Philly's most passionate sports fans are nuts about a team that doesn't yet exist.
But so what? Without the SOB, the coming of the Philadelphia whatever-the-hell-they're-gonna-be-called wouldn't be half as exciting.
More than 500 new members joined the Sons of Ben in the week following the announcement. And there were reports of SOB-inspired "preemptive fan groups" in Brooklyn (the Borough Boys), Miami, Phoenix and--better late than never--St. Louis.
As one SOB T-shirt puts it, quoting the movie Anchorman: "We're kind of a big deal."
Back in Chester, most of the visiting dignitaries have scurried back to Philly or Harrisburg, their cars whisking them past the ghost town of overgrown yards and falling-apart row houses that abut the wasteland where the stadium will be built.
A few facts and figures stand out from the verbiage. Seventy thousand children play soccer in Delaware County alone. There are an astounding quarter-million youth soccer players in Eastern Pennsylvania. State Sen. Dominic F. Pileggi recalls getting to the office early one morning, hearing a knock on the door, and opening it to find Bryan James there, clutching a petition with 6,500 signatures.
"We the (Soccer) People," the petition started, "in order to form a more perfect sports world ... "
Back at the press conference a stunned-looking Bryan James smiles at the microphones. It's noticeable that the banners behind the stage where the recently exited dignitaries made their long and mostly rather boring speeches show images not of the great and the good--they don't even feature the game's superstars. They show the fans.
Also present is a dude walking around with a cardboard sign reading "C.C.C." It stands for Chester City Casuals. "Nothing to do with the Sons of Ben," he says.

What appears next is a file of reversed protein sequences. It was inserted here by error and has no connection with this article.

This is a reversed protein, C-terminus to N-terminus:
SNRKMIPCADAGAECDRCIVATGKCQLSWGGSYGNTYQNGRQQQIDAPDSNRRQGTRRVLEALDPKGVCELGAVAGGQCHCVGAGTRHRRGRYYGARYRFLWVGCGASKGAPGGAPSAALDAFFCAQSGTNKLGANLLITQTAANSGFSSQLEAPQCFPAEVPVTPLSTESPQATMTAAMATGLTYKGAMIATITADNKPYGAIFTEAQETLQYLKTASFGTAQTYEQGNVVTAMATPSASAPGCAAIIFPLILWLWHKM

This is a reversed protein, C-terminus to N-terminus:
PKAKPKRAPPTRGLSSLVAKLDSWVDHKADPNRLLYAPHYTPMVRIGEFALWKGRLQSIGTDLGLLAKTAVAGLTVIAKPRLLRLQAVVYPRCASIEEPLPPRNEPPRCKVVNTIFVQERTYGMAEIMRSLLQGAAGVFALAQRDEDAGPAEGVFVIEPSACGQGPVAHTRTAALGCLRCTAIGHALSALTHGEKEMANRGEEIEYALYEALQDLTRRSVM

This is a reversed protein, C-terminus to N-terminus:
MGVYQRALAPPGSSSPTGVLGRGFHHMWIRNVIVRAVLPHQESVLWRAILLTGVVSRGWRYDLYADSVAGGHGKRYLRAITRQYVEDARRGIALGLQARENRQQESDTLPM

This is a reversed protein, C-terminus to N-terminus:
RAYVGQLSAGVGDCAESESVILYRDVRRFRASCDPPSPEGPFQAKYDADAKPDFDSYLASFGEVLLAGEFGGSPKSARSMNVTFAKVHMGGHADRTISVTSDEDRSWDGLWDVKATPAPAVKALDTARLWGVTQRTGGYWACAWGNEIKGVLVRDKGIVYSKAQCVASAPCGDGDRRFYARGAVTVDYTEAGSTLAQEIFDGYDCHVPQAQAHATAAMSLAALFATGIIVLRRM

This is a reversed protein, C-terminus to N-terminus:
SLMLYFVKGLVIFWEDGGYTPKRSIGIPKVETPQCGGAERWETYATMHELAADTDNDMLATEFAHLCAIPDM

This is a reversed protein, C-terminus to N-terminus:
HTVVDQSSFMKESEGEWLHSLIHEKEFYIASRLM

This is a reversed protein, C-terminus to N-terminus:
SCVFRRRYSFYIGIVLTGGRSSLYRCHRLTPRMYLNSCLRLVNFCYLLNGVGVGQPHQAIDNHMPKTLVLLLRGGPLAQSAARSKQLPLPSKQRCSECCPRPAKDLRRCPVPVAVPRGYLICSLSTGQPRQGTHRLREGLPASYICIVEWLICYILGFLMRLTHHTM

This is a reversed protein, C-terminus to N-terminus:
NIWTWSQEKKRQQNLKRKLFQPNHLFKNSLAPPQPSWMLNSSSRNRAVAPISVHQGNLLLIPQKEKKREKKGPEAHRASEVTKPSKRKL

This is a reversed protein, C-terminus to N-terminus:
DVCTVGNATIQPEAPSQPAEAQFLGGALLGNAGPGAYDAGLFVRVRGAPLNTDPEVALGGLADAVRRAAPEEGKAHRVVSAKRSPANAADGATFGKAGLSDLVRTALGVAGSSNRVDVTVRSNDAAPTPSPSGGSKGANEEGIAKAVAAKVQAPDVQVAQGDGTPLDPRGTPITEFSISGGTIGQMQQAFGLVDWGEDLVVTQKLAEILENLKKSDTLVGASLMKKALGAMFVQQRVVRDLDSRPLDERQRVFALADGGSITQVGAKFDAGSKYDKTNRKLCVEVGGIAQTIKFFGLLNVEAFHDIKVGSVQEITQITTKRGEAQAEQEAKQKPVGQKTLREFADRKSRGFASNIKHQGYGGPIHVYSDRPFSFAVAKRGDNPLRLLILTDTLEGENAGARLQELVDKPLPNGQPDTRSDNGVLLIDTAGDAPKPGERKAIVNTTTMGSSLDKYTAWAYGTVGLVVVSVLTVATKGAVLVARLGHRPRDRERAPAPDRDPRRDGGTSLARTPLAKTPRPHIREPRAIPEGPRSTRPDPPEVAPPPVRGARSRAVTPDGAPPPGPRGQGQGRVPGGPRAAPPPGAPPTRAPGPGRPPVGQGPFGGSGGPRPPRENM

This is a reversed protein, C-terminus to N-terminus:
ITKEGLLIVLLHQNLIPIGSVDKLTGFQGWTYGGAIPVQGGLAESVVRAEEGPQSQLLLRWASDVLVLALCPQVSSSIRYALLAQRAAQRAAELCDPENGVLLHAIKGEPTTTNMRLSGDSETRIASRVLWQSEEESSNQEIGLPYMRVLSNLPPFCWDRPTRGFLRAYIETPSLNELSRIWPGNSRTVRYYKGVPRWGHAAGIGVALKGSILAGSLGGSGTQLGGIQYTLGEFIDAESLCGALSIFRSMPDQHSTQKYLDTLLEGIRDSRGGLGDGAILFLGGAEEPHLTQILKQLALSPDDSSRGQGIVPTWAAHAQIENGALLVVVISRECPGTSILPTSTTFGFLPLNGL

That's two supporters' groups. And no team.
Over to one side of the stage Walter Bahr--Philadelphia's World Cup hero--talks to anyone who'll listen about Philly's glorious soccer past.
This city once provided the backbone of the U.S. national team. Walter talks about the ethnic and mill teams of the '30s, '40s and '50s. He talks about Philadelphia's Bartholomew "Bart" McGhee, who scored the first goal in U.S. World Cup history in 1930. He talks of grim and bitter rivalries with New York teams, fought out on converted baseball fields and polo grounds, and of the great Philly teams--the Atoms, the Fury and the Charge. "We are a soccer town," he says proudly.
He's right. Philly has always been a great soccer town. We just forgot it for a while.
Steven Wells (firstname.lastname@example.org) is PW's arts and entertainment editor.
When it opened for business in 1996, MLS was hailed as the Zion of the exiled American stars who’d long been forced to toil in distant lands. After that, washed-up greats arrived to great acclaim, only to disappoint fans with underwhelming performances and a distinct lack of interest. But surge of young American talent has given the league a much needed, albeit temporary, shot in the arm.